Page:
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My 2016: Ólafur Darri Ólafsson

Cinema Scandinavia: Trapped has become incredibly popular abroad. What did you think it was about the series that made it well-liked among international audiences?

Ólafur Darri Ólafsson: Everything starts with the story, and Baltasar Kormakur provided us with a great one. The crime element of the story is the hook, but I believe it is the characters and the life of the village that keeps it going. I always find that people are interested in what kind of crazy people live in Greenland, Iceland, Northern Norway, etc. Most people in our world live in cities that don’t see a lot of snow and are pretty disconnected from the characters of the ones in Trapped, and I think people love getting a glimpse into their world. At least I know that I love it when I can watch other people freeze their butts off on TV from the comfort of my couch!

CS: How did you want to develop your character, Andri, and in what ways do you feel you are similar to him?

ÓDÓ: I remember meeting Baltasar for a cup of coffee at least two years before we started shooting the series. He told me he wanted me to play the part of Andri, so I think they always had me in mind when writing the script. I feel that made my job as easy as possible.

Andri is a fascinating person in many ways; he can be stubborn and difficult yet he really cares for his family and has an empathy for people. Being a police officer is one of the jobs that is incredibly tough. Our police officers see so much like this that gets hidden from the rest of society. The Icelandic police were lovely enough to give me a few hours of their time so I was allowed to ask a number of stupid questions.

CS: We spoke to Baltasar Kormakur about Trapped and he felt it was absolutely necessary to have you in the leading role. It seems like you have a very good working relationship…

ÓDÓ: I love working with Baltasar Kormakur and I feel like that I’ve had the opportunity to do so more than once. He has directed me a few times in the theatre and I have been in four of his films. He is really hardworking and won’t settle for anything but the best. I also believe that his background as an actor gives him a unique insight into directing other actors. Baltasar has a way of getting the best performance out of me, he stands on the side but when you need him he’ll know the right thing to say to get you back on track.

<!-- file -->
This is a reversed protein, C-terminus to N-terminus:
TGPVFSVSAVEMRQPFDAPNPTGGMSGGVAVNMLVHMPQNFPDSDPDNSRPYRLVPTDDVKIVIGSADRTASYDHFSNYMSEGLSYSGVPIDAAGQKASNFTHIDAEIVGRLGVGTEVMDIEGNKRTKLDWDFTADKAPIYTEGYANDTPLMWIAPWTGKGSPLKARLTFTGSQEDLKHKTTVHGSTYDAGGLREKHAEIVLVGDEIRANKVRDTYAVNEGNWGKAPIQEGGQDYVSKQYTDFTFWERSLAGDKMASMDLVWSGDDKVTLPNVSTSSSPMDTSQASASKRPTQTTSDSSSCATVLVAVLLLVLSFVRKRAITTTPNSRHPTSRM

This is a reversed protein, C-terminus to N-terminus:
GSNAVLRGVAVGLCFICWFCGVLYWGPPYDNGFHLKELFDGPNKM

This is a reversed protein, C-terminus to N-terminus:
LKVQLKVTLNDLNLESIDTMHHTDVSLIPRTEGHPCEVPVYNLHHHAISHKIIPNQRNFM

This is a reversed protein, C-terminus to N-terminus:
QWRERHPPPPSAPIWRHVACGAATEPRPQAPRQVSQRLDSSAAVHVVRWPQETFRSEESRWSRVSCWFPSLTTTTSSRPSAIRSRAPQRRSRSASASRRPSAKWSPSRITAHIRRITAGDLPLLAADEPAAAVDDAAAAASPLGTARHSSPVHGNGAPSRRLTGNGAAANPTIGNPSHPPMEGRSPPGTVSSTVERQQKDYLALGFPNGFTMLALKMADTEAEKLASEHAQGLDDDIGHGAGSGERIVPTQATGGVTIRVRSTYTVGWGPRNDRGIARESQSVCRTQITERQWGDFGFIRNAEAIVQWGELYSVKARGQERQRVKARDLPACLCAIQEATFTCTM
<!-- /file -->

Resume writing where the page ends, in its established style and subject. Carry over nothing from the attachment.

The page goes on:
CS: This year we’ve seen you in a number of US productions. What is your experience like working on international films and how do you believe it helps you as an actor?

 ÓDÓ: When you come from such a small country, it is quite useful – almost necessary – to broaden your horizon if you can. I feel that I’ve been fortunate enough to have been offered the opportunity to work in the US as well as in Europe.

It is interesting, though, that wherever you go, the kind of people you work with stays the same. Crews are full of the same hardworking, loyal professionals wherever you go.

CS: Next year we’ll see you in some television series. How do you find working on films and television series to be different?

ÓDÓ: I think work on film and television used to be more different, but now it seems that the audience and the film-makers have discovered the freedom that comes with being able to tell a story over many episodes and in many cases seasons. Now you can have the opportunity to work with top actors and directors on television series, which is pretty great.

CS: What is your opinion on the current success of the Icelandic film and television industry?

 ÓDÓ: The Icelandic film industry is doing well when it comes to quality. Films like Rams, Sparrows, Of Horses and Men and Heartstone plus television series like Trapped, Case and soon Prisoners have built our reputation and that helps when it comes to financing both in Iceland and abroad. I am also very happy to see that investment in script writers and script development has increased. That has always been our Achilles heal which is understandable when you have a low budget.

CS: As you move towards more international productions, do you wish to continue working in Iceland?

ÓDÓ: I love working in Iceland and it’s where I live. The art scene here is vibrant and full of talented people. I also want to produce more and own the rights to a couple of books that would shoot in Iceland. Basically, as long as the stories are good and the projects are interesting I’m all for it.

CS: We’re speaking to you while you’re in New Zealand – what are you working on there? Do fans recognise you from Trapped? 

ÓDÓ: I’ve been working on a film called MEG, directed by Jon Turteltaub and starring Jason Statham and Li BingBing. It’s an action film that will come to cinemas in 2018. Funnily enough, I have been spotted by a fan who recognised me from Trapped, that was fun.

CS: Where can we see you next year?

ÓDÓ: First up is Emerald City, which is a television series based on The Wizard of Oz and is directed by Tarsem Singh. It has its premiere right after New Years in the US. After that, who knows! I’m heading to the US to shoot another season of Lady Dynamite for Netflix which should premiere next year, and I’m hoping Trapped season two will start shooting the second season next autumn.

Emma Vestrheim

Emma Vestrheim is the editor-in-chief of Cinema Scandinavia. Originally from Australia, she is now based in Bergen, Norway, and attends major Nordic film festivals to conduct interviews and review new films.